I should also add that the CNA who gets certified to pass meds in some states is NOT licensed. It's a certification, like the CNA certification.

    Nurses are licensed.
    Yes.....I agree.
  4. by   Lacie
    And very much against most state nurse practice acts. Very quick way to lose your licensure. I for one of many have worked to hard to risk such an irresponsible act.
  5. by   Jolie
    Quote from Gompers
    I really don't think it's perfectly legal. I would like to know what state's nursing board allows CNAs to not only provide medication to patients, but to also be the ones to measure it out. No nurse involved at all?? If there were nurses working in this facility, medications were definitely their responsibility. Just because they delegated it to CNAs does not make it legal. Very scary situation.
    Just to clarify, it is not CNAs who pass meds, but CMAs (certified medication aides). They are certified by the state after completing a basic medication course (approximately 2-3 weeks in length), and passing a state-administered exam.

    If I remember correctly you are licensed in IL, which does not have CMAs at the present time, but there has been a push by nursing home administrators to establish this category of care-giver in IL. There was a commision established (by Gov. Blago) to study the issue and make recommendations to state lawmakers. The Illinois Nurses' Association and the IL Department of Professional Regulation participated in the process. I don't recall why the proposal was rejected, but I remember thinking at the time that the INA and IDPR seemed almost supportive of the idea, as neither did much to oppose it, which I would have expected. In my opinion, this proposal is dangerous to the health and safety of the public, and places nurses in legal jeopardy by requiring that they supervise these unlicensed care-givers who dispense medication without the knowledge base necessary to do so safely. So, IL was spared this (at least for the time being), but I'm sure the proposal will rear its ugly head again.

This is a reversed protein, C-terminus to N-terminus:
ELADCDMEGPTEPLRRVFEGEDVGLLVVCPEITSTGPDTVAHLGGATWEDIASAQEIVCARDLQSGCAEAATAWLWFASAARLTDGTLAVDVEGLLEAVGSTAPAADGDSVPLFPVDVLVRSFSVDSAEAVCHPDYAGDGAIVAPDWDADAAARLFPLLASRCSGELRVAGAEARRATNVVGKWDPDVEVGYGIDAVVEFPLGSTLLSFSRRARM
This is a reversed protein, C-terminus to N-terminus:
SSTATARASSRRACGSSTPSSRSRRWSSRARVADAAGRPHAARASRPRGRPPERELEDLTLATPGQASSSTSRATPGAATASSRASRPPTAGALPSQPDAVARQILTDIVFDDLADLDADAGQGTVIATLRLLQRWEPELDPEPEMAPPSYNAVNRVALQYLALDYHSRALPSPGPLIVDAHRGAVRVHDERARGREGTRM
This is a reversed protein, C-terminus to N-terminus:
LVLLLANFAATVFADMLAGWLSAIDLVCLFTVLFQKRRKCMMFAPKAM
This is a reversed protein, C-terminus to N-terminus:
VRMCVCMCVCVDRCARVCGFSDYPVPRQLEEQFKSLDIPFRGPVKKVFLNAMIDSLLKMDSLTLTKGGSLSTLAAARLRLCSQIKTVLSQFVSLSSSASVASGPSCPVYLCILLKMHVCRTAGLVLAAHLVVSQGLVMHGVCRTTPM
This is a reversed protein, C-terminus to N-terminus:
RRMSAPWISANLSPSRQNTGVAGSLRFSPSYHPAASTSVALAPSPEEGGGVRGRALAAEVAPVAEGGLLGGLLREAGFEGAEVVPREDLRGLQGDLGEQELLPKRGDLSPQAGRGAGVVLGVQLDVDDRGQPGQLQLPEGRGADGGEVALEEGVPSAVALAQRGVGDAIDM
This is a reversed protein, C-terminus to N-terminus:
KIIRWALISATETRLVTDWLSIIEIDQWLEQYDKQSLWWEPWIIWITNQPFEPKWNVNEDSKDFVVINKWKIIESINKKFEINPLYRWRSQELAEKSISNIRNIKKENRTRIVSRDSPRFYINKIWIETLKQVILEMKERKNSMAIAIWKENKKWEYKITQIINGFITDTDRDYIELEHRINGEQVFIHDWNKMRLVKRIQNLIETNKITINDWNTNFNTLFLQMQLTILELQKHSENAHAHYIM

I currently live in Nebraska where CMAs exist, and are utilized in virtually every nursing home. They independently dispense medications that are given orally and topically. They do not give IV or IM meds. I don't know whether or not they are allowed to give controlled substances.

    Scary, huh!
  6. by   mamason
    Quote from Jolie
    Just to clarify, it is not CNAs who pass meds, but CMAs (certified medication aides). They are certified by the state after completing a basic medication course (approximately 2-3 weeks in length), and passing a state-administered exam.

    If I remember correctly you are licensed in IL, which does not have CMAs at the present time, but there has been a push by nursing home administrators to establish this category of care-giver in IL. There was a commision established (by Gov. Blago) to study the issue and make recommendations to state lawmakers. The Illinois Nurses' Association and the IL Department of Professional Regulation participated in the process. I don't recall why the proposal was rejected, but I remember thinking at the time that the INA and IDPR seemed almost supportive of the idea, as neither did much to oppose it, which I would have expected. In my opinion, this proposal is dangerous to the health and safety of the public, and places nurses in legal jeopardy by requiring that they supervise these unlicensed care-givers who dispense medication without the knowledge base necessary to do so safely. So, IL was spared this (at least for the time being), but I'm sure the proposal will rear its ugly head again.